“That’s right, here’s the fracture.” Dr. Ramirez flipped to find an angle that showed the full view of the site where our bones had crunched together.

I turned over a new tab in the folder and fanned out a sequence of X-rays. This next section was a series of coronal cross-sections, marked-up circulatory maps and blood-pressure charts. There were illustrations drawn by hand: conceptual diagrams, apparent visualizations of ways our heart could be dismantled and reconfigured. My brother was swinging his legs around off the edge of the cot, crumpling the paper cover. A nurse had finished taking our vitals and was asking us to stand, this way please, over to the room down the hall. I needed more time with the portfolio. “Can I keep it?” I asked, gripping onto a corner.

Dr. Ramirez stood up with us and pried it gently from my hand. “I’m afraid not,” he said. I let go.

“But I need your help,” I said, and tried to explain. As the nurses began to usher us away, he scrawled a phone number on the back of our chart, and said he’d be in town until the end of the week.

There is more opportunity for creativity than you might imagine when designing a separation. When I met the next day with Dr. Ramirez, he showed me articles on Nigerian doctors who’d reconstructed one twin’s eyelids from tissue under her sister’s tongue, and records of a German couple who’d reassigned gender to one of their twins so that the other could retain the penis they’d shared. It’s more about imagination, he was saying. I would be up late that night at the computer, unscrambling the terminology in the papers he’d photocopied.

Jen called us one day in the middle of the afternoon from a bar near her school. She’d finished her last exam, she said, and wanted to celebrate. My brother was watching a made-for-TV drama set in the middle ages. He’d refused to shower for a couple days, and it took some convincing to get him up to get dressed. We took the bus uptown and found the place Jen had described. Inside, we waited for our eyes to adjust to the dark and maneuvered around the sticky tables to find where she was sitting at the bar. She was talking to a man with glasses and trim black hair. She introduced him, another law student, Jackson, she said, while holding onto his forearm.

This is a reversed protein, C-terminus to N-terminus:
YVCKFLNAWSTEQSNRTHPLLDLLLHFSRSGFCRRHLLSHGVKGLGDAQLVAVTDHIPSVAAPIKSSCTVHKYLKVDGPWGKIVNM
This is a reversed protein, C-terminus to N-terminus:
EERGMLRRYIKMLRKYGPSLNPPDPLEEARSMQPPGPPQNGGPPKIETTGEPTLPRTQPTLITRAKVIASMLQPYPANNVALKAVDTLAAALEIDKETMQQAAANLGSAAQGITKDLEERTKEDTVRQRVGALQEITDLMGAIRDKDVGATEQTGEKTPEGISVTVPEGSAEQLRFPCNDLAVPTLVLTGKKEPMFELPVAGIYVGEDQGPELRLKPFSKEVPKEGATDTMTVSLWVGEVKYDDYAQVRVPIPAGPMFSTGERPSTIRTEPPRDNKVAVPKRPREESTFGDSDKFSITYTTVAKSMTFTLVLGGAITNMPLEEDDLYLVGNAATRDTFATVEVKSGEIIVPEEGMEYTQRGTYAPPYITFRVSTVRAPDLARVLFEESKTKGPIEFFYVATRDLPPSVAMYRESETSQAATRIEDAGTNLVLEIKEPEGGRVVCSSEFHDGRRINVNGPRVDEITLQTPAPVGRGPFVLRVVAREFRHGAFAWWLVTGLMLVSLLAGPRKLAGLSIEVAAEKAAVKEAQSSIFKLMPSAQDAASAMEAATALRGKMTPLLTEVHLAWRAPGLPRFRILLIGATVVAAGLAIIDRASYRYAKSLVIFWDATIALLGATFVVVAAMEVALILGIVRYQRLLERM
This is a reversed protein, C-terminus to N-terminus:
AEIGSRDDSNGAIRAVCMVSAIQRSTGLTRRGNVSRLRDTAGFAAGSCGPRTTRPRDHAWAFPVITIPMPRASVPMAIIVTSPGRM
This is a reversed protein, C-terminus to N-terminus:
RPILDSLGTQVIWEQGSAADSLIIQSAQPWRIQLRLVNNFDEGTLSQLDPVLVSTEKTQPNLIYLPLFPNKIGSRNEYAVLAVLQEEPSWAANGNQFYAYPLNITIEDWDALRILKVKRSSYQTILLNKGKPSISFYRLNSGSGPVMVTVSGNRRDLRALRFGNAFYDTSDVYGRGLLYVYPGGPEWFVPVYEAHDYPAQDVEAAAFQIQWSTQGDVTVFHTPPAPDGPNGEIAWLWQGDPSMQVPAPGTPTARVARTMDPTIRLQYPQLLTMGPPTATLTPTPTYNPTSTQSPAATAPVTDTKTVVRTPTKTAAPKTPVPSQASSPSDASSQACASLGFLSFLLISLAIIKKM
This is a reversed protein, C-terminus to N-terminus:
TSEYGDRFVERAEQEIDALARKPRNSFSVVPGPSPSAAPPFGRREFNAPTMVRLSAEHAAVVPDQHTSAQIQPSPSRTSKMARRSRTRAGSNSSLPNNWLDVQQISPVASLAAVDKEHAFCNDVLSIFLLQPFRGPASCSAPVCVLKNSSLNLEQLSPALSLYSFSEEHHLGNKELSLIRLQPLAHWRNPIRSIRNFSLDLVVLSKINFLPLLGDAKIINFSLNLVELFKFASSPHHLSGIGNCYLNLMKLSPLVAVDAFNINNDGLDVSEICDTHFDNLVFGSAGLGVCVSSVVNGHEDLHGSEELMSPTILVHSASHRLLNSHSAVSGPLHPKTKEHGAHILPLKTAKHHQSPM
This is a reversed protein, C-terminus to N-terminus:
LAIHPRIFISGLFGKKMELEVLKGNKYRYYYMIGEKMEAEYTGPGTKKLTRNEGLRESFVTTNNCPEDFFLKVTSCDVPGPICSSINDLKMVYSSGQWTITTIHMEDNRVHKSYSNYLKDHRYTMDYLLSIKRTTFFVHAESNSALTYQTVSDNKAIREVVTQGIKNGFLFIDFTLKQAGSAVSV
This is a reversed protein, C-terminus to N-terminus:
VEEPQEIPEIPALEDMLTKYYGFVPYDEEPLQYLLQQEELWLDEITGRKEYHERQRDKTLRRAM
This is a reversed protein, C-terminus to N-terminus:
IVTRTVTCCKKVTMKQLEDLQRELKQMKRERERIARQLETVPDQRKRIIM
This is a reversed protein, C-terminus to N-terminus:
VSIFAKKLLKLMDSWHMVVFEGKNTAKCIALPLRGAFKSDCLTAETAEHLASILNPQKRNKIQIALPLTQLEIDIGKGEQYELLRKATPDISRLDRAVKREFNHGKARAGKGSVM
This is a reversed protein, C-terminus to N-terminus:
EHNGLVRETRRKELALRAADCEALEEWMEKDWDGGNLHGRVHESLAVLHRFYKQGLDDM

The bartender was leaning over the ice trough to get my attention, and my brother was twisting around and waving him away, no thank you, but I called him back and ordered an amber lager, and when the bartender set it down I ignored my brother’s objections. I finished off the pint myself and Jen had gone outside to feed the meter. Jackson was talking about brands of digital cameras, and my brother was swooning forward sloppily, garbling nonsense sounds. His leg hit me under the table. I kicked him back. The bartender took away my empty jug, and as I was ordering another round, my brother stood us up in protest—no more for us, we’re fine as we are.

He took a long step sideways and Jackson reached out to steady us, but I wheeled around and struck his hand away. My brother sidestepped again, pulling us back from Jackson, and I pushed against him. His back hit a table and he swung around, knocking me over a chair, where we both toppled sideways to the ground. I imagine people were gathering around us when we started striking at each other, and I could hear Jen’s voice somewhere in the air like a lovely urgent bird. My brother shielded himself from my downward blows, and even though I leaned over and vomited instantly after I shouted that I was retaining legal services to pursue our separation, I would stand by my decision in the morning.

2005, age twenty-two: In a courtroom in Queen’s Park, with our lawyers on either side of us on benches in the middle of the hall, our trial began. My brother had filed a countersuit against me for endangering his life. The judge passed down an order for the assembly of a team of experts to determine the viability of Dr. Ramirez’s proposal. Echocardiography, MRIs, and gastrointestinal contrast studies were conducted. My brother would keep our heart. Mine would be transplanted from a donor in an orthotopic procedure. Two halves of our liver would be re-grown outside our bodies, our abdomens reconstructed. We would be attached to a heart-lung bypass machine and our body temperature would be lowered to 68 degrees, bringing us to hypothermic arrest. I’d read reports of twenty, thirty member teams preparing for eighty-, ninety-hour operations; our plan involved a series of procedures over seven weeks during which doctors would insert tissue expanders to increase the girth between us.